Today I had a moment. I read Chuck Wendig’s post, It Takes The Time It Takes, and realised I’m guilty of sending stuff out 95% finished because I just don’t know how to get it up to 100%. So I flailed about that for a bit. Felt sorry for myself. Beat myself up. Etc, etc. Then I took notice of the world around me.
Two good friends suffered personal losses today. Two young mothers of my acquaintance (this is a different two people) are currently suffering through abusive relationships.
I can’t do anything to help any of them, but it occurs to me that I probably shouldn’t be feeling sorry for myself. My dad called me today and invited me round for dinner. Sure, this hasn’t happened in a while but all my parents and friends are alive and well and I’m thankful for it. I’m thankful that I’ve escaped all the abusive relationships I’ve suffered in my life and no longer have to deal with that shit. I have much to be thankful for.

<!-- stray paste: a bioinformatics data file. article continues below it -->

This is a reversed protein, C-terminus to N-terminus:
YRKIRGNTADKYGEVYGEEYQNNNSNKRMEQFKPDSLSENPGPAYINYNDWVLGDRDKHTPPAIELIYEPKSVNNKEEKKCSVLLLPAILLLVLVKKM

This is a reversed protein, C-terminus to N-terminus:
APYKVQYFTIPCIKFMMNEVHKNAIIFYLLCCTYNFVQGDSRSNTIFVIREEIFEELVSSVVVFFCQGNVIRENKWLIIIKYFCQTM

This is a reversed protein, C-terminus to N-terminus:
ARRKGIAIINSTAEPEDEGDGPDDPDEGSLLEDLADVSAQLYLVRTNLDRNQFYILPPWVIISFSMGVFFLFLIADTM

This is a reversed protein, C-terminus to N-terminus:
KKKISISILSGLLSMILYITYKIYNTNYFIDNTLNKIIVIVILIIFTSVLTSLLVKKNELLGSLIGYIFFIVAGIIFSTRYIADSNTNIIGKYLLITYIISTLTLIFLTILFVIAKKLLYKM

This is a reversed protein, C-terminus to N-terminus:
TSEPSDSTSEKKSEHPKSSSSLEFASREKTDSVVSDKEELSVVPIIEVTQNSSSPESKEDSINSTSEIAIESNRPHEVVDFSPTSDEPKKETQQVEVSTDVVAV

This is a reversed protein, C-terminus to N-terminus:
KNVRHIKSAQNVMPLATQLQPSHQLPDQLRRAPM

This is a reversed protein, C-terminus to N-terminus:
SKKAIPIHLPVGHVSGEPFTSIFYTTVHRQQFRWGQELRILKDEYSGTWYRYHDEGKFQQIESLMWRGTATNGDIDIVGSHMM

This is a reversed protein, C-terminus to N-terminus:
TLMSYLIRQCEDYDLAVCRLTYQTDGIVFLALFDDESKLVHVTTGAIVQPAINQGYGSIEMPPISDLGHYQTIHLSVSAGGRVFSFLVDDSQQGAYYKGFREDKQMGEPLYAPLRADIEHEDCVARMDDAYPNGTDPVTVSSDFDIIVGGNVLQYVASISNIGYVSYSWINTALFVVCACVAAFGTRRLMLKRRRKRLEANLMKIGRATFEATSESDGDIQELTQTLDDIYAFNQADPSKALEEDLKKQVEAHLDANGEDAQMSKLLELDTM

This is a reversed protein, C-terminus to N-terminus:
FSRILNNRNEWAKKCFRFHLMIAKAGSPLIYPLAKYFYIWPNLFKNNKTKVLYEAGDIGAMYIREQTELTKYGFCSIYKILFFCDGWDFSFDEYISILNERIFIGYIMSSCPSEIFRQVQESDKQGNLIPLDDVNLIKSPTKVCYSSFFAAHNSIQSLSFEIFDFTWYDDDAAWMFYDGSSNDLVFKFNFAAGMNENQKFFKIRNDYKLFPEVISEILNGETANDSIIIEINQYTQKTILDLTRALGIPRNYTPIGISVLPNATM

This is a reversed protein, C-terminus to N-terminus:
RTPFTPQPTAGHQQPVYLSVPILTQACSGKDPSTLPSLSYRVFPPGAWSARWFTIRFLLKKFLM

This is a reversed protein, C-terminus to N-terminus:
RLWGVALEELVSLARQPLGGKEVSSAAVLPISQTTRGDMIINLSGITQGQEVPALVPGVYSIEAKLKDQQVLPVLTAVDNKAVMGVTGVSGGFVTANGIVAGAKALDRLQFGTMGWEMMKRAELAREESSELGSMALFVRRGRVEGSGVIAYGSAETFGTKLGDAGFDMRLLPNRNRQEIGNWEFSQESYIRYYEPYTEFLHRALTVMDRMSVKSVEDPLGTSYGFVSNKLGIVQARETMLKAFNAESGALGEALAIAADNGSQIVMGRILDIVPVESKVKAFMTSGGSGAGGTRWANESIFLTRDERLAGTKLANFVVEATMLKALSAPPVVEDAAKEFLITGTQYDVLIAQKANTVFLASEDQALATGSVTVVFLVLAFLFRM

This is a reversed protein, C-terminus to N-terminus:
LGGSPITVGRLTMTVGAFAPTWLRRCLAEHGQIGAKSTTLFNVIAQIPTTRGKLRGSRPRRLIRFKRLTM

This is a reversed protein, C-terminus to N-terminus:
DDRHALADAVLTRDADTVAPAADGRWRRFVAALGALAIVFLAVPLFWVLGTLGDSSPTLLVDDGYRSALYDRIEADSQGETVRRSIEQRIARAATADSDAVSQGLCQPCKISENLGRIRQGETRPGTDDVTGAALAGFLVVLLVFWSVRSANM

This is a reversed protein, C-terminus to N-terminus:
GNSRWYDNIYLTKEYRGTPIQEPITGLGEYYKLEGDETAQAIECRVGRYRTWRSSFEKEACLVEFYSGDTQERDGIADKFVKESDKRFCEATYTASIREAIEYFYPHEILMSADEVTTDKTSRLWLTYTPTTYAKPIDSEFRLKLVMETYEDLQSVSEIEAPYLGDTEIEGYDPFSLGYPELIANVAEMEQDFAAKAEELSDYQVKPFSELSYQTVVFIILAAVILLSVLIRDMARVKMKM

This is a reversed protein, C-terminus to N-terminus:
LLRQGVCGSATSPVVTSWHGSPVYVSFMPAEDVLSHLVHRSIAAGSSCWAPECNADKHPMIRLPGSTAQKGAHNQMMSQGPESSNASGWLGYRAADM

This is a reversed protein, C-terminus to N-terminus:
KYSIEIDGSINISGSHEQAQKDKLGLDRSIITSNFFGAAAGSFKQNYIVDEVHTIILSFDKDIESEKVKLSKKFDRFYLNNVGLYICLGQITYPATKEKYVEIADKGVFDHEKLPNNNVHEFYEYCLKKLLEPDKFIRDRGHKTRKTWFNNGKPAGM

But I don’t know how to help my friends (or acquaintances – one of the young mothers is a neighbour and a new one, at that). Words don’t seem adequate. And unless I can be there in person, which I can’t (offered the neighbour but she doesn’t know me and someone was already coming round), I can’t do anything else.
So I’ve done the “I’m very sorry for your loss” thing, which is absolutely true, but I can’t do anything else. I’m not going to say to people, “he’s in a better place now” because it’s not much comfort when the person who’s gone isn’t in the place you want them to be. Grief is not about the one who left, it’s about those who are left behind and the waste of life, and that’s not much of a comfort to anyone. I’m also not going to say that I’ve been there, because I haven’t. Sure, I’ve lost people, but not these people, not like this.
So I love you and I’m sorry. And that’s all I can say. And it feels like nothing, but maybe it means something to someone else. I can’t know, of course. I’m not them. But I do love them, and I am sorry.
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